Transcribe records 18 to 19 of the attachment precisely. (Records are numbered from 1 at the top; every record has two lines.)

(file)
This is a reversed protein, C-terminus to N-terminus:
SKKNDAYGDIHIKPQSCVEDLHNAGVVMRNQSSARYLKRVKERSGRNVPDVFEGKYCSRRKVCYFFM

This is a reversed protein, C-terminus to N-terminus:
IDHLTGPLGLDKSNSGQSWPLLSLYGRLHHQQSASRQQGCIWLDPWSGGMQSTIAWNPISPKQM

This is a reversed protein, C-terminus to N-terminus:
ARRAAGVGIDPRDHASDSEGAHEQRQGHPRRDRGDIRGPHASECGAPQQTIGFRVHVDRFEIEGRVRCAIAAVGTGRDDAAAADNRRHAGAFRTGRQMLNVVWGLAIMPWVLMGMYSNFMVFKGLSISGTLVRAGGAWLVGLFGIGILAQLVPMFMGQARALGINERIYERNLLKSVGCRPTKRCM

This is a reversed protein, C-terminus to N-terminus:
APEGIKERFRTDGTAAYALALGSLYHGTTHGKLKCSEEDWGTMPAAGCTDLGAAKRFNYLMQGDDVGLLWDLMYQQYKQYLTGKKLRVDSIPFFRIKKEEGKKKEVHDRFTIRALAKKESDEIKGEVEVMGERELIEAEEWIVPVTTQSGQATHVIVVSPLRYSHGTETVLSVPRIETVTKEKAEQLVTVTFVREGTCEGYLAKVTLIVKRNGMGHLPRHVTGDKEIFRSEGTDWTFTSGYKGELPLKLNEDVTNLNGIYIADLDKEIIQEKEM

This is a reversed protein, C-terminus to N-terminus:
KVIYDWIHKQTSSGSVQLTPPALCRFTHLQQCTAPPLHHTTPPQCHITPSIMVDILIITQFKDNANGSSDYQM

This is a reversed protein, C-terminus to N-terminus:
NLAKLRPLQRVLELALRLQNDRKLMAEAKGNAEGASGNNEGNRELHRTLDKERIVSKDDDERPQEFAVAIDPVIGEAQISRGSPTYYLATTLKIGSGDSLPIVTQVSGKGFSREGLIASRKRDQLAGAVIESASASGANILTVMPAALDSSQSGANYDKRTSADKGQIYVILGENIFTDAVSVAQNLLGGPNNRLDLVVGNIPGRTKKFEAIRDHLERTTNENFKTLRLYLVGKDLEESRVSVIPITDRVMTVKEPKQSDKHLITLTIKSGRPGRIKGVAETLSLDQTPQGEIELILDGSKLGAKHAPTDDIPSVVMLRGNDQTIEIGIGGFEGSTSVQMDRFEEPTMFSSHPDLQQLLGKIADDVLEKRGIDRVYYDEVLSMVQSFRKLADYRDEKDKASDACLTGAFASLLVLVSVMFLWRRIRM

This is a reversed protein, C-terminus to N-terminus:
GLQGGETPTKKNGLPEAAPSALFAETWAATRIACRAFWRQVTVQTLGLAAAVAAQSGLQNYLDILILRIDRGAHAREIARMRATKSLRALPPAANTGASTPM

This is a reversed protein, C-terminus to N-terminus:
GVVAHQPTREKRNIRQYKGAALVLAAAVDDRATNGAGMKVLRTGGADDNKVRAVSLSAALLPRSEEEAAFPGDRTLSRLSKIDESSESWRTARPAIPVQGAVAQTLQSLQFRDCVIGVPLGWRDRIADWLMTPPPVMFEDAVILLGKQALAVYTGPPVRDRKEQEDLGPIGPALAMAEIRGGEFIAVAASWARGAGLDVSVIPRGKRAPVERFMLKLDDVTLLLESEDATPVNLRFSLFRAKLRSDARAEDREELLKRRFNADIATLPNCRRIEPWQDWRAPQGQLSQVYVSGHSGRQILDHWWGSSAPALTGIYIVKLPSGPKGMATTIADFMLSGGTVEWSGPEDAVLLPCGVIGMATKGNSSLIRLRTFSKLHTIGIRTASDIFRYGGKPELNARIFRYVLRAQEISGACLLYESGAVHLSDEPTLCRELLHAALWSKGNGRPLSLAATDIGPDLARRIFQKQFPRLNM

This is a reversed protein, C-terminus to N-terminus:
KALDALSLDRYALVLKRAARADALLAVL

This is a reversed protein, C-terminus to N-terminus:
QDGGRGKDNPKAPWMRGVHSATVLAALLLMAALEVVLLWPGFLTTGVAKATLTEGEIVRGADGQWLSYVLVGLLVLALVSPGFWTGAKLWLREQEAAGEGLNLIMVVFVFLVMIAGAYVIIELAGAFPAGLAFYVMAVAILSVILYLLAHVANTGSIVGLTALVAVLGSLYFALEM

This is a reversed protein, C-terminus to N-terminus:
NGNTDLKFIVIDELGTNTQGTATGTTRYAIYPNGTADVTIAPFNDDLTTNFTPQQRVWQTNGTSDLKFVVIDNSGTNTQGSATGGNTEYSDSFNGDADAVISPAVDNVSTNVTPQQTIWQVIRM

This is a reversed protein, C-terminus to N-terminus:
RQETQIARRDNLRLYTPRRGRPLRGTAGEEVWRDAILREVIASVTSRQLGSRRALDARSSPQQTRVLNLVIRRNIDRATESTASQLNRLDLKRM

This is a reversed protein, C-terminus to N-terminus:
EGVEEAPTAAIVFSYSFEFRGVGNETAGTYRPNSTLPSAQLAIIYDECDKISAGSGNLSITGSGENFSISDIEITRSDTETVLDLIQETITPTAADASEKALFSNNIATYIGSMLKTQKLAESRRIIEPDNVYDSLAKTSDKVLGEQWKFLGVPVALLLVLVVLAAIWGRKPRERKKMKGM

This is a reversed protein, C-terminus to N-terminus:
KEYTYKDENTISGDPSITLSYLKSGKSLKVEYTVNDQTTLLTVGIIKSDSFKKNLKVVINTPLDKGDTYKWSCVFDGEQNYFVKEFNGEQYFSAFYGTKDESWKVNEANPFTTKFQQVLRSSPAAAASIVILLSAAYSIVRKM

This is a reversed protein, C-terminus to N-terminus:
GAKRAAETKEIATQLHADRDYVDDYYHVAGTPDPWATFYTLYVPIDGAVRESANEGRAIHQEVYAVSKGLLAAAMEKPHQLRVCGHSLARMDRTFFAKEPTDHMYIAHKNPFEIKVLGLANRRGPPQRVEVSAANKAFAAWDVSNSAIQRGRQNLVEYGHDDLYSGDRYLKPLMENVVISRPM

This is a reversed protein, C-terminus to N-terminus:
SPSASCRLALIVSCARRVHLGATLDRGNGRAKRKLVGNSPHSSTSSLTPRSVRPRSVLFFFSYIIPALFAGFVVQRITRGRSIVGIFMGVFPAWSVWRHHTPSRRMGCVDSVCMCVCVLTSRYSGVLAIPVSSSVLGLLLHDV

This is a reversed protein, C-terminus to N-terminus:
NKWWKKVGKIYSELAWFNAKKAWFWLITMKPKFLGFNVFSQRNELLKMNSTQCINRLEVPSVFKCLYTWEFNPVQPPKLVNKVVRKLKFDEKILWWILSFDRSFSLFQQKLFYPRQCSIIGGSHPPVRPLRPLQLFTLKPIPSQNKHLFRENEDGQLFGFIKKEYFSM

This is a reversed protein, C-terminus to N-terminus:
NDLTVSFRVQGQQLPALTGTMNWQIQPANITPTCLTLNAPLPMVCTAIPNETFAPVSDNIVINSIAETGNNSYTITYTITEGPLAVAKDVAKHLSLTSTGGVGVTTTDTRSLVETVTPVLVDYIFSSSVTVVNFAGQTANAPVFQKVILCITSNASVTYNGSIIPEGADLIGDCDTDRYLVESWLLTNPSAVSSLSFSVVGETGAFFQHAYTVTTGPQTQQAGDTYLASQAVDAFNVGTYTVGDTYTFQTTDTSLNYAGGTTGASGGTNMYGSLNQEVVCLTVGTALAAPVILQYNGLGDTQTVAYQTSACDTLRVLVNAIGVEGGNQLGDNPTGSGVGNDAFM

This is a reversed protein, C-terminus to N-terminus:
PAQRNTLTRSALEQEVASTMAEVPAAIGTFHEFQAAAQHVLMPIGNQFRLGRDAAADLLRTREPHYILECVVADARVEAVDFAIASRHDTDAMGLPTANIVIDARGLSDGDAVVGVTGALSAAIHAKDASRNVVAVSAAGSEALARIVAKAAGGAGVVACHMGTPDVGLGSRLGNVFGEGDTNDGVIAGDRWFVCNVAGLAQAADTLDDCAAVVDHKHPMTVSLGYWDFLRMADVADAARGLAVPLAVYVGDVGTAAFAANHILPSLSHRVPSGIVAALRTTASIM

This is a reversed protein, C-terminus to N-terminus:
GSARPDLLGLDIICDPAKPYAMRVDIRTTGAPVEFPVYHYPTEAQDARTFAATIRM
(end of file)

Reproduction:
This is a reversed protein, C-terminus to N-terminus:
NDLTVSFRVQGQQLPALTGTMNWQIQPANITPTCLTLNAPLPMVCTAIPNETFAPVSDNIVINSIAETGNNSYTITYTITEGPLAVAKDVAKHLSLTSTGGVGVTTTDTRSLVETVTPVLVDYIFSSSVTVVNFAGQTANAPVFQKVILCITSNASVTYNGSIIPEGADLIGDCDTDRYLVESWLLTNPSAVSSLSFSVVGETGAFFQHAYTVTTGPQTQQAGDTYLASQAVDAFNVGTYTVGDTYTFQTTDTSLNYAGGTTGASGGTNMYGSLNQEVVCLTVGTALAAPVILQYNGLGDTQTVAYQTSACDTLRVLVNAIGVEGGNQLGDNPTGSGVGNDAFM

This is a reversed protein, C-terminus to N-terminus:
PAQRNTLTRSALEQEVASTMAEVPAAIGTFHEFQAAAQHVLMPIGNQFRLGRDAAADLLRTREPHYILECVVADARVEAVDFAIASRHDTDAMGLPTANIVIDARGLSDGDAVVGVTGALSAAIHAKDASRNVVAVSAAGSEALARIVAKAAGGAGVVACHMGTPDVGLGSRLGNVFGEGDTNDGVIAGDRWFVCNVAGLAQAADTLDDCAAVVDHKHPMTVSLGYWDFLRMADVADAARGLAVPLAVYVGDVGTAAFAANHILPSLSHRVPSGIVAALRTTASIM